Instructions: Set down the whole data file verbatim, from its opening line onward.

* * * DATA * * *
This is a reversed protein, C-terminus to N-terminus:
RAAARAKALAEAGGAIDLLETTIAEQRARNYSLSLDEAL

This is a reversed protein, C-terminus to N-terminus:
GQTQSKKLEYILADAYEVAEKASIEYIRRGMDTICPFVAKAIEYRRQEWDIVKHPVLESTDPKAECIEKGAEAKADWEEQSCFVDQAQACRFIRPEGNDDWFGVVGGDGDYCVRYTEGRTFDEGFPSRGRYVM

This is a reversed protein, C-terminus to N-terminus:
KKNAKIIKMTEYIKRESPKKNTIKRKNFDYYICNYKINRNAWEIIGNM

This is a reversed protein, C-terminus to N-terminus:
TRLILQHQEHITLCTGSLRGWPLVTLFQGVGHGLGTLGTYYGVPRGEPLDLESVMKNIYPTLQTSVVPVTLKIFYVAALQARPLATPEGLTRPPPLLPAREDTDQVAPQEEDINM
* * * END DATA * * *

This is a reversed protein, C-terminus to N-terminus:
RAAARAKALAEAGGAIDLLETTIAEQRARNYSLSLDEAL

This is a reversed protein, C-terminus to N-terminus:
GQTQSKKLEYILADAYEVAEKASIEYIRRGMDTICPFVAKAIEYRRQEWDIVKHPVLESTDPKAECIEKGAEAKADWEEQSCFVDQAQACRFIRPEGNDDWFGVVGGDGDYCVRYTEGRTFDEGFPSRGRYVM

This is a reversed protein, C-terminus to N-terminus:
KKNAKIIKMTEYIKRESPKKNTIKRKNFDYYICNYKINRNAWEIIGNM

This is a reversed protein, C-terminus to N-terminus:
TRLILQHQEHITLCTGSLRGWPLVTLFQGVGHGLGTLGTYYGVPRGEPLDLESVMKNIYPTLQTSVVPVTLKIFYVAALQARPLATPEGLTRPPPLLPAREDTDQVAPQEEDINM